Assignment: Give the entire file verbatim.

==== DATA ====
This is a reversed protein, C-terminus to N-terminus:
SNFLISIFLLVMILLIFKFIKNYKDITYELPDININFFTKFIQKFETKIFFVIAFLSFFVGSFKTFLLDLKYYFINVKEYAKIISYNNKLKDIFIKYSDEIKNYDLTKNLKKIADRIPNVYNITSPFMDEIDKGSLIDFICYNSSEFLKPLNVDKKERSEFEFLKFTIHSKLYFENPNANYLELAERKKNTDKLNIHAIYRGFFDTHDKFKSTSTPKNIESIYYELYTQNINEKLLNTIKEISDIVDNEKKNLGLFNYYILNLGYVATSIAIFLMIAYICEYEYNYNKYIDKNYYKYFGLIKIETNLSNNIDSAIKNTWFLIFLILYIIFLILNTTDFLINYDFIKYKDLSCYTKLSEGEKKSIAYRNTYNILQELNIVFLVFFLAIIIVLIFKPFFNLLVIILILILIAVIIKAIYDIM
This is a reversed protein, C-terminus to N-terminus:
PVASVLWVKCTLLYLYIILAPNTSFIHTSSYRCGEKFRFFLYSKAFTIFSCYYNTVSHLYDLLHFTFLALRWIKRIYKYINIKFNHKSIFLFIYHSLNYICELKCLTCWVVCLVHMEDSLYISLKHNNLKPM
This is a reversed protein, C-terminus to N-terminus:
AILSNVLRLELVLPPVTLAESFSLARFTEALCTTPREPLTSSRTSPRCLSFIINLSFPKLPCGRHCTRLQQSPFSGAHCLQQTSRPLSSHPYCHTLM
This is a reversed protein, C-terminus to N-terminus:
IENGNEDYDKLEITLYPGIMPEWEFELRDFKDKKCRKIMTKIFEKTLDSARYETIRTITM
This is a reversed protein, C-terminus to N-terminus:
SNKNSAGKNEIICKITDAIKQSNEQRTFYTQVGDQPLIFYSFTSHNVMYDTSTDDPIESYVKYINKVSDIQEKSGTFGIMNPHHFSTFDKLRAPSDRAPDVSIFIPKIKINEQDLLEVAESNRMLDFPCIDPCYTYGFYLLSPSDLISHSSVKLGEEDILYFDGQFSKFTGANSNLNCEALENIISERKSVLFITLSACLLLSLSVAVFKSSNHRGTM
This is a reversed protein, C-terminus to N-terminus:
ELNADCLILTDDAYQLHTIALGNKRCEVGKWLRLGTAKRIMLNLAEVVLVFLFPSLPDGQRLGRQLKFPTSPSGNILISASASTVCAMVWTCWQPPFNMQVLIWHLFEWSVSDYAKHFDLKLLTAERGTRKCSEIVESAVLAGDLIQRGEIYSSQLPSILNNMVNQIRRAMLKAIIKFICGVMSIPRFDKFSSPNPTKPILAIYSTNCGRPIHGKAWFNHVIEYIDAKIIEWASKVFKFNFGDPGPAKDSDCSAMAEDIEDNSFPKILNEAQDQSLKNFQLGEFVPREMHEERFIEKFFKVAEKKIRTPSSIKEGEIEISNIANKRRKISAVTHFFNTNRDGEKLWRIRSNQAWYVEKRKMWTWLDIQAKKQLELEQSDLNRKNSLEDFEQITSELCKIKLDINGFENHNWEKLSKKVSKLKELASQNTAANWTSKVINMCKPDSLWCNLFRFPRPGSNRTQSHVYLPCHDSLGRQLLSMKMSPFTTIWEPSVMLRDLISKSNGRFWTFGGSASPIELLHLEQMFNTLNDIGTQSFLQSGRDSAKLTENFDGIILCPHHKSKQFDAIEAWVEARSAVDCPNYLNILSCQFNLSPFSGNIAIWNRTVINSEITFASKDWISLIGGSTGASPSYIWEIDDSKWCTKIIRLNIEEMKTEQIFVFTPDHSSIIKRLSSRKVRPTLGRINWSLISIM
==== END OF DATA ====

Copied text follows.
This is a reversed protein, C-terminus to N-terminus:
SNFLISIFLLVMILLIFKFIKNYKDITYELPDININFFTKFIQKFETKIFFVIAFLSFFVGSFKTFLLDLKYYFINVKEYAKIISYNNKLKDIFIKYSDEIKNYDLTKNLKKIADRIPNVYNITSPFMDEIDKGSLIDFICYNSSEFLKPLNVDKKERSEFEFLKFTIHSKLYFENPNANYLELAERKKNTDKLNIHAIYRGFFDTHDKFKSTSTPKNIESIYYELYTQNINEKLLNTIKEISDIVDNEKKNLGLFNYYILNLGYVATSIAIFLMIAYICEYEYNYNKYIDKNYYKYFGLIKIETNLSNNIDSAIKNTWFLIFLILYIIFLILNTTDFLINYDFIKYKDLSCYTKLSEGEKKSIAYRNTYNILQELNIVFLVFFLAIIIVLIFKPFFNLLVIILILILIAVIIKAIYDIM
This is a reversed protein, C-terminus to N-terminus:
PVASVLWVKCTLLYLYIILAPNTSFIHTSSYRCGEKFRFFLYSKAFTIFSCYYNTVSHLYDLLHFTFLALRWIKRIYKYINIKFNHKSIFLFIYHSLNYICELKCLTCWVVCLVHMEDSLYISLKHNNLKPM
This is a reversed protein, C-terminus to N-terminus:
AILSNVLRLELVLPPVTLAESFSLARFTEALCTTPREPLTSSRTSPRCLSFIINLSFPKLPCGRHCTRLQQSPFSGAHCLQQTSRPLSSHPYCHTLM
This is a reversed protein, C-terminus to N-terminus:
IENGNEDYDKLEITLYPGIMPEWEFELRDFKDKKCRKIMTKIFEKTLDSARYETIRTITM
This is a reversed protein, C-terminus to N-terminus:
SNKNSAGKNEIICKITDAIKQSNEQRTFYTQVGDQPLIFYSFTSHNVMYDTSTDDPIESYVKYINKVSDIQEKSGTFGIMNPHHFSTFDKLRAPSDRAPDVSIFIPKIKINEQDLLEVAESNRMLDFPCIDPCYTYGFYLLSPSDLISHSSVKLGEEDILYFDGQFSKFTGANSNLNCEALENIISERKSVLFITLSACLLLSLSVAVFKSSNHRGTM
This is a reversed protein, C-terminus to N-terminus:
ELNADCLILTDDAYQLHTIALGNKRCEVGKWLRLGTAKRIMLNLAEVVLVFLFPSLPDGQRLGRQLKFPTSPSGNILISASASTVCAMVWTCWQPPFNMQVLIWHLFEWSVSDYAKHFDLKLLTAERGTRKCSEIVESAVLAGDLIQRGEIYSSQLPSILNNMVNQIRRAMLKAIIKFICGVMSIPRFDKFSSPNPTKPILAIYSTNCGRPIHGKAWFNHVIEYIDAKIIEWASKVFKFNFGDPGPAKDSDCSAMAEDIEDNSFPKILNEAQDQSLKNFQLGEFVPREMHEERFIEKFFKVAEKKIRTPSSIKEGEIEISNIANKRRKISAVTHFFNTNRDGEKLWRIRSNQAWYVEKRKMWTWLDIQAKKQLELEQSDLNRKNSLEDFEQITSELCKIKLDINGFENHNWEKLSKKVSKLKELASQNTAANWTSKVINMCKPDSLWCNLFRFPRPGSNRTQSHVYLPCHDSLGRQLLSMKMSPFTTIWEPSVMLRDLISKSNGRFWTFGGSASPIELLHLEQMFNTLNDIGTQSFLQSGRDSAKLTENFDGIILCPHHKSKQFDAIEAWVEARSAVDCPNYLNILSCQFNLSPFSGNIAIWNRTVINSEITFASKDWISLIGGSTGASPSYIWEIDDSKWCTKIIRLNIEEMKTEQIFVFTPDHSSIIKRLSSRKVRPTLGRINWSLISIM